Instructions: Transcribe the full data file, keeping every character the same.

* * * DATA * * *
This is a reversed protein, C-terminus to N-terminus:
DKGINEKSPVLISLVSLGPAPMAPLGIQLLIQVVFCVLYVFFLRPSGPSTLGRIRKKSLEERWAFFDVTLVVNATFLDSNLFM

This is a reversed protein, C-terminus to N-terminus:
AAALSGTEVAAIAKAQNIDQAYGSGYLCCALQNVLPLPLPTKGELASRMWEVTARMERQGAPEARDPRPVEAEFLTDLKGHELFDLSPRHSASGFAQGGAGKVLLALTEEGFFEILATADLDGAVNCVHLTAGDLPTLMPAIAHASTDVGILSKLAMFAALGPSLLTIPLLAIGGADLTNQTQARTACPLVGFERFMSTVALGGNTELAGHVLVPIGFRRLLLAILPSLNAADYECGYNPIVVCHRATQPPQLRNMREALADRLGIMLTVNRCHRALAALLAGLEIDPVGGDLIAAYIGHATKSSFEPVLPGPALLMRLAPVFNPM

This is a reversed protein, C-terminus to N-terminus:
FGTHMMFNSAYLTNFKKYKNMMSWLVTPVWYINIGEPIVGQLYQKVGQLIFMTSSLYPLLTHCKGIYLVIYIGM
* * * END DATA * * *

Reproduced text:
This is a reversed protein, C-terminus to N-terminus:
DKGINEKSPVLISLVSLGPAPMAPLGIQLLIQVVFCVLYVFFLRPSGPSTLGRIRKKSLEERWAFFDVTLVVNATFLDSNLFM

This is a reversed protein, C-terminus to N-terminus:
AAALSGTEVAAIAKAQNIDQAYGSGYLCCALQNVLPLPLPTKGELASRMWEVTARMERQGAPEARDPRPVEAEFLTDLKGHELFDLSPRHSASGFAQGGAGKVLLALTEEGFFEILATADLDGAVNCVHLTAGDLPTLMPAIAHASTDVGILSKLAMFAALGPSLLTIPLLAIGGADLTNQTQARTACPLVGFERFMSTVALGGNTELAGHVLVPIGFRRLLLAILPSLNAADYECGYNPIVVCHRATQPPQLRNMREALADRLGIMLTVNRCHRALAALLAGLEIDPVGGDLIAAYIGHATKSSFEPVLPGPALLMRLAPVFNPM

This is a reversed protein, C-terminus to N-terminus:
FGTHMMFNSAYLTNFKKYKNMMSWLVTPVWYINIGEPIVGQLYQKVGQLIFMTSSLYPLLTHCKGIYLVIYIGM